There is much to commend in political libertarianism for the people of God. A high valuation of the individual and his or her conscience is very much a part of the Christian tradition, displayed in Romans 14:12-23. Christians benefit when the nation-state does not interfere in matters of personal conviction and conscience and in matters of religion (1 Timothy 2:1-3); Christians should always remember the lessons of history as it relates to the desire to use the coercive force of the nation-state to advance the purposes of a particular religion or sect. Christians can certainly work and associate and thrive under a libertarian system of governance and economy, working diligently to make their own living quietly while seeking to advance the Kingdom of Jesus (cf. 2 Thessalonians 3:1-15). Political libertarianism also does well to remind all of us that more government is not always the best answer to the challenges and difficulties which might beset a society, culture, or nation-state: expecting change primarily based on legislation and the coercive force of the nation-state is folly.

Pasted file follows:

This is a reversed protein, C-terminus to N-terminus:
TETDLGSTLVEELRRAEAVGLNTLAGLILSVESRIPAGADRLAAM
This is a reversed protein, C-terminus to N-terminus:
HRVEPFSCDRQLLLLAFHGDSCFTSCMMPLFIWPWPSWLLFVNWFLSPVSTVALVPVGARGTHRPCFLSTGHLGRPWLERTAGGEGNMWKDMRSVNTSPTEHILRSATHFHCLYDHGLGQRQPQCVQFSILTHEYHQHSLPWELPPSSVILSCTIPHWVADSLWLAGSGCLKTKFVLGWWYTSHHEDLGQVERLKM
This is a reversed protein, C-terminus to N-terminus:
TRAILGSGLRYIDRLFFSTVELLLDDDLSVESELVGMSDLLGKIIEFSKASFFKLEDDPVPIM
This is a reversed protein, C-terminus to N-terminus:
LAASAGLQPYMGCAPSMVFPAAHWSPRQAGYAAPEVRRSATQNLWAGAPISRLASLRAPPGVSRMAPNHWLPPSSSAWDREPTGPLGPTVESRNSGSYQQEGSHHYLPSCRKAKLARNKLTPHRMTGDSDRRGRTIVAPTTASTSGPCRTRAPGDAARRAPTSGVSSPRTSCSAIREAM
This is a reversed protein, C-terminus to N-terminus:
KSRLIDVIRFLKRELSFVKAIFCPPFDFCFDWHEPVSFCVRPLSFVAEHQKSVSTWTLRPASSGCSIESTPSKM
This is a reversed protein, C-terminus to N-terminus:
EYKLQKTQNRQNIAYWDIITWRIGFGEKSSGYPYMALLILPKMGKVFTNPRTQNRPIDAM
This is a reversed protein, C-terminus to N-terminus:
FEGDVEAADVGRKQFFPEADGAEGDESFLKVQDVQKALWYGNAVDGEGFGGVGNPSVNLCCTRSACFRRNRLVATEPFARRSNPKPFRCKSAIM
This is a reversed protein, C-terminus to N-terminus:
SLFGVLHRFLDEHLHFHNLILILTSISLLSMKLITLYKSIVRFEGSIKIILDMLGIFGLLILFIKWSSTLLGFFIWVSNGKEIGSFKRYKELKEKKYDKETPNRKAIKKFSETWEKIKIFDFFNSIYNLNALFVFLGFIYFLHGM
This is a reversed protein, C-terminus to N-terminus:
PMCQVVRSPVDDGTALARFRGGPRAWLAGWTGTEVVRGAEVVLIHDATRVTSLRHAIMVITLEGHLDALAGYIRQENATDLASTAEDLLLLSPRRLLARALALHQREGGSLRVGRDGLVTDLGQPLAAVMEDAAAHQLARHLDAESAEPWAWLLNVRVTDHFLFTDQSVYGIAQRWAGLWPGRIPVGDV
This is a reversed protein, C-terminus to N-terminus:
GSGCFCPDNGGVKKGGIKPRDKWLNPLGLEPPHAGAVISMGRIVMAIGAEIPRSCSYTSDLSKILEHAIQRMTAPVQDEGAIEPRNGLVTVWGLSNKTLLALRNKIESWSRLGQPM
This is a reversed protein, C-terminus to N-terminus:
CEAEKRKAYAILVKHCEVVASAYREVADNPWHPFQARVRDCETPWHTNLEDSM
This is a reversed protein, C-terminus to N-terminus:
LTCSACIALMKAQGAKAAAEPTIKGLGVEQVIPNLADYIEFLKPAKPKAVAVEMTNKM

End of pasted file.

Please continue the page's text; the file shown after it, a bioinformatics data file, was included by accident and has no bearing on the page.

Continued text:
Yet we do well to recognize the dangers and difficulties which can arise from political libertarianism. Political libertarianism may be the most pure distillation of classical liberalism in the modern political realm, yet for Christians classical liberalism is not an unalloyed good. A focus on the individual and freedom can have many benefits, yet one can all too easily make an idol of either or both: we are made as distinct individuals, beloved by God in Christ, but are called upon to seek relational unity with our fellow humans and what builds them up (Ephesians 2:11-3:12, Philippians 2:1-11). Likewise, we are to appreciate our freedom as Christians, but not as a cloak for wickedness, but to serve God in Christ (Romans 6:14-23, 1 Peter 2:16-17). One man’s “freedom” might well lead to the oppression of another; for many, Kris Kristofferson’s words resonate: “freedom’s just another word for nothing left to lose.” Christians should consider irresponsible the rhetoric of political libertarianism regarding taxation as theft; taxes have almost always been used for corrupt purposes and lining the pockets of those who obtain them, and yet Paul still expected Christians to pay taxes without grumbling (Romans 13:1-7). Christians must be aware of the power and influence of the powers, principalities, and other cosmic forces in the heavenly places (cf. Ephesians 6:12): it is foolish to believe that developments in society are only based on individuals and individual decisions and to reject the existence of systemic influences and forces, and we do well to confess that Enlightenment thinkers went too far in their rejection of supernatural and superhuman forces. Political libertarians should be careful in how thoroughly they demonize the government: yes, governments are fallen, led by humans corrupted by sin, and in various ways enslaved to the Evil One and his forces (e.g. Revelation 13:1-18), and yet government is also instituted by God, and human authorities are empowered by God for His purposes (cf. Romans 13:1-7).